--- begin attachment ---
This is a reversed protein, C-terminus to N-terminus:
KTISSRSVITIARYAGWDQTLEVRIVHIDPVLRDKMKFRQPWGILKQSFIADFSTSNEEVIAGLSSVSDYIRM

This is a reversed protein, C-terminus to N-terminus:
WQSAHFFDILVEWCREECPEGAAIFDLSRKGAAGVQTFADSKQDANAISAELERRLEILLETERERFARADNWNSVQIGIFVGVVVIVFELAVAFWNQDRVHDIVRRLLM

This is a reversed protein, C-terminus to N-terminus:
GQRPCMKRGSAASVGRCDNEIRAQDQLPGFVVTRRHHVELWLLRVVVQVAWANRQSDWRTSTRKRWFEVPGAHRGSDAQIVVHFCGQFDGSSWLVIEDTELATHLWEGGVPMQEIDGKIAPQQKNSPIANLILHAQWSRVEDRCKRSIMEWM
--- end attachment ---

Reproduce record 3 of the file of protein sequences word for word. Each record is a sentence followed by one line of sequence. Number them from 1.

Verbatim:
This is a reversed protein, C-terminus to N-terminus:
GQRPCMKRGSAASVGRCDNEIRAQDQLPGFVVTRRHHVELWLLRVVVQVAWANRQSDWRTSTRKRWFEVPGAHRGSDAQIVVHFCGQFDGSSWLVIEDTELATHLWEGGVPMQEIDGKIAPQQKNSPIANLILHAQWSRVEDRCKRSIMEWM